John suggested that the staff should be involved in making decisions in the company; not huge ones, but small ones, so that a sense of ownership is created within the staff themselves. They will feel like they are a part of the company, not manual labourers.
#5 Have the right mindset and mental state
If you think starting an F&B is only about putting a good product out there and waiting for the money to come in, you’re going to be sorely wrong. John mentioned that mental preparation is necessary for the obstacles ahead, and this is too mentioned by Noreen as many long hours are needed for the buying and preparing of ingredients, and actual cooking and serving time.
Image Credit: Curbside Cantina Instagram page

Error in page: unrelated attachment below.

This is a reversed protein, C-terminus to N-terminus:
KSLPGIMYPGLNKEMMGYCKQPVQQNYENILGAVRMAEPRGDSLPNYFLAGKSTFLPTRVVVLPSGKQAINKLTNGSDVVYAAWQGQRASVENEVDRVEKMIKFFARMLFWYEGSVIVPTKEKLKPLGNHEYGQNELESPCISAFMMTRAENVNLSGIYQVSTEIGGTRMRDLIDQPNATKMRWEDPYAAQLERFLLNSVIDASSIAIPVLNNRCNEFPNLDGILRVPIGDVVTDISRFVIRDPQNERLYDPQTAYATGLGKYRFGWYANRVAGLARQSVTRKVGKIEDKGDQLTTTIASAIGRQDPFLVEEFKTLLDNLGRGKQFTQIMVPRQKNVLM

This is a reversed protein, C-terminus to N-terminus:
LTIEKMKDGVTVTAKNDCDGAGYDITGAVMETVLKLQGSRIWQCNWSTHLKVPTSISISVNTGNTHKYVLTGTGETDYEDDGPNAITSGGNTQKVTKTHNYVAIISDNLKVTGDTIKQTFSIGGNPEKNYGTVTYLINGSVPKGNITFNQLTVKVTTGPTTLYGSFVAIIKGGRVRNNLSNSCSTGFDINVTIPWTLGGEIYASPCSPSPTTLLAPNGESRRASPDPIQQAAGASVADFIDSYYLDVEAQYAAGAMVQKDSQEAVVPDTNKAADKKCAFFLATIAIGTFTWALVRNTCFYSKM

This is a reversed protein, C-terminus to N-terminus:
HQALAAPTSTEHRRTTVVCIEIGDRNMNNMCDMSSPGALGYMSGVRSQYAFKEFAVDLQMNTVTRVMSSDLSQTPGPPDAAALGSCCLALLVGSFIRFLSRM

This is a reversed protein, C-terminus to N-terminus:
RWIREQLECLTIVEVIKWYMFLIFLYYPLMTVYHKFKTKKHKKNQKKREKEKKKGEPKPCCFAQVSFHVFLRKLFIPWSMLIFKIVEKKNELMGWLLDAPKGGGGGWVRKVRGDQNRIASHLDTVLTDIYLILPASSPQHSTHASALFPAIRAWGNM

If you’re actively involved in all the affairs of your business, then you should be physically, mentally, and emotionally ready for whatever that is to come.
#6 Trends come and go, don’t blindly follow the hype
In Malaysia, food trends drive the dining scene. At one point, everyone was rushing to the nearest Chatime store for bubble tea. Then gourmet burgers were all the rage, followed by artisan coffees and hipster cafés. Mille crépe layer cakes were also trending for some time. Recently, with all the health concerns among the younger generation, some are going for popular diets, such as the gluten-free diet.
However, all the speakers present during the talk unanimously agreed that it is dangerous to create a business just to blindly follow the hype. Your product should be created to outlast these trends and you should have full confidence in your food so that it doesn’t just attract hundreds of customers in a short period of time and then eventually disappear, but thousands upon thousands of them over many, many years.